Quick-Step Floors Cycling Team to Ronde van Vlaanderen
The 102nd edition of the race will see the riders tackle 18 hellingen between Antwerp and Oudenaarde.
The pinnacle of the Flemish Week and a tremendous cultural phenomenon, the Ronde van Vlaanderen is one of the most revered races of the year by riders and fans alike, despite being the youngest of the calendar's five Monuments. Created in 1913, the Ronde has grown in stature over time with the inclusion of the now famous Flemish Ardennes and the emergence of huge champions, who left their mark over the race in the past century. Three of these riders took home the trophy in the Quick-Step Floors jersey, for a total of six wins, between 2005 and 2017.
On Sunday, for the 102nd episode of De Ronde, 175 riders will line up at the start in Antwerp, ready to take on the 267 kilometers that separate them from the finish in Oudenaarde. On the menu, five cobblestone sectors and 18 leg-sapping hills, including the iconic Tenbosse, Muur-Kapelmuur, Koppenberg, Taaienberg and the Oude Kwaremont – Paterberg combo, which will feature twice, last time inside the final 20 kilometers.
At the previous edition, Philippe Gilbert created a masterpiece after attacking 55 kilometers from the finish and holding off his chasers for a maiden Ronde van Vlaanderen title. The 35-year-old Belgian – who'll make his 46th Monument apperance – will be at the start as defending champion, part of a very strong Quick-Step Floors team which has several cards to play, including E3 Harelbeke winner Niki Terpstra, Yves Lampaert, who just two days ago successfully defended his Dwars door Vlaanderen crown, and Zdenek Stybar, a top 10 finisher in the last three cobblestone races.
Tim Declercq, Iljo Keisse and Florian Sénéchal – whose commitment and selfless work have played a major role in the seven races won by Quick-Step Floors in Belgium this season – will round up the team for Sunday's appointment.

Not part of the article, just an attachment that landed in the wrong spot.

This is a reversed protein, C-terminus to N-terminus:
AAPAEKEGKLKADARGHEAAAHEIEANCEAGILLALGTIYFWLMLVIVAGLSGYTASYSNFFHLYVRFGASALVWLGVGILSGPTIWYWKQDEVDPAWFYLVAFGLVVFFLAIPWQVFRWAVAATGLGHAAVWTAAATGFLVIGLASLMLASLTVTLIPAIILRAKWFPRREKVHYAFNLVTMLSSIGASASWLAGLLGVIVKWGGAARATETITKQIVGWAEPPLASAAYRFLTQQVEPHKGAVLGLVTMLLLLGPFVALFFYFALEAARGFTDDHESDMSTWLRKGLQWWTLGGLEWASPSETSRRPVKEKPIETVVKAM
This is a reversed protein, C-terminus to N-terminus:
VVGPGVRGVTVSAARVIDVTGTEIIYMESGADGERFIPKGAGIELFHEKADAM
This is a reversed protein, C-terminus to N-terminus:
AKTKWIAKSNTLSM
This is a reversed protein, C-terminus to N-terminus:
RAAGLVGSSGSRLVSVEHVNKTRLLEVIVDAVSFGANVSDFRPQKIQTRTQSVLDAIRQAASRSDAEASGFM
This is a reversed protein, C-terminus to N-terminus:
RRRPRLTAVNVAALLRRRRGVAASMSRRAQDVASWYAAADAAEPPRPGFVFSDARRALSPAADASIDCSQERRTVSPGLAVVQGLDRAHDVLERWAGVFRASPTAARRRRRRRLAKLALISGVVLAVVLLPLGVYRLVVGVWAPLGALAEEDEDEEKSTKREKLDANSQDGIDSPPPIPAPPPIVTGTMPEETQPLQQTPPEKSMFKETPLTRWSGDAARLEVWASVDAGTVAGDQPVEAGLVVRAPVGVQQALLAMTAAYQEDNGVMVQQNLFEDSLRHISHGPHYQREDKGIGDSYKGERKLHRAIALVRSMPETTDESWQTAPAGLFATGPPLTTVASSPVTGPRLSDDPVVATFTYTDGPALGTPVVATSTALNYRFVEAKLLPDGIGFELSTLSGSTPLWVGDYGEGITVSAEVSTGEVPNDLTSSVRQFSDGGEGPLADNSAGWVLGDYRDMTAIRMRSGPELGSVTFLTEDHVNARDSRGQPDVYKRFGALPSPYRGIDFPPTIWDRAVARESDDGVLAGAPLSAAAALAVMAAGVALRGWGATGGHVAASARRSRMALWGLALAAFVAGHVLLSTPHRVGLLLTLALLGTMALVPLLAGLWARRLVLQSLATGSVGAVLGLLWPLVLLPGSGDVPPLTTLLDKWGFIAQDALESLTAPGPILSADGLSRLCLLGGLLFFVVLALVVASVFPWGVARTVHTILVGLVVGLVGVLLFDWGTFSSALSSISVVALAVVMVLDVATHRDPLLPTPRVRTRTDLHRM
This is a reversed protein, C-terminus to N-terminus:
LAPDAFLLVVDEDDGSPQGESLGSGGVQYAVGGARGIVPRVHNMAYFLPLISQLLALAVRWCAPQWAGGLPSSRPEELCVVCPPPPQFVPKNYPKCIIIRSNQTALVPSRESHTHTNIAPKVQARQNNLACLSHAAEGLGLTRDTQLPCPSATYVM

Sports director Tom Steels made a preview of the season's second Monument: "All the favourites are so close these days, none of them afraid to attack each other, so we will have a big battle. Few guys might feel the pressure from missing results so far, a factor which can often influence the race. If you are confident then you pick your own moment and go, but if you are uncertain, you start to think if it is too early or too late, which can be in favour of the confident riders."
"With seven riders it's very difficult to control a race like De Ronde, you could see that also in other races, like Gent-Wevelgem, where the breakaway opened a 10-minute gap. Fewer teams are willing to take responsibility, but on the other hand you have a natural pressure on the peloton due to all the small, narrow roads keeping it going fast at all times, especially before the cobbled sections. However, the new team size leaves you with a second problem, which is that you have one guy less to protect the leaders. Usually, you would have one guy to protect each leader the whole day, now that is also more difficult, which is why the strength of the team has become even more important."
"After picking up seven victories with six different riders in Belgium, and more importantly, after displaying that fantastic team spirit and ambition, the morale is high and we look forward to the race. We know it's going to be hard – after all, it's one of the toughest races of the year – but we are more than ready and determined to be there in the key moments of the race and leave our mark over it", concluded Steels.
Photo: ©Tim De Waele/ Getty Images